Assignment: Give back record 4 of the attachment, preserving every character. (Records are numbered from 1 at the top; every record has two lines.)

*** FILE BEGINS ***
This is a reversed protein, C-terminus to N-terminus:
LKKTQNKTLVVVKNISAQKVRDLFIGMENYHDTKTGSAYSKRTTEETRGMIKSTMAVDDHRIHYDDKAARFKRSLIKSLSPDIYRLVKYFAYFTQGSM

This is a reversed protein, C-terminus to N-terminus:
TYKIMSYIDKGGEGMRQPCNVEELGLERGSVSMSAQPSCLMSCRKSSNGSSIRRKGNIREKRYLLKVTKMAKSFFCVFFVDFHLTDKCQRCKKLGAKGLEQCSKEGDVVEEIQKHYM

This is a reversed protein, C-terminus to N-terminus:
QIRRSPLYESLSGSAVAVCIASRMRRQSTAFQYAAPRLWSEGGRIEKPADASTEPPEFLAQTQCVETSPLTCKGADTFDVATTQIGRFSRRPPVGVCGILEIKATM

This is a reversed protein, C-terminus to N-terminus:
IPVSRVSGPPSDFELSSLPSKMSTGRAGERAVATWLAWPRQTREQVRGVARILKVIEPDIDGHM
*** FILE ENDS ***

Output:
This is a reversed protein, C-terminus to N-terminus:
IPVSRVSGPPSDFELSSLPSKMSTGRAGERAVATWLAWPRQTREQVRGVARILKVIEPDIDGHM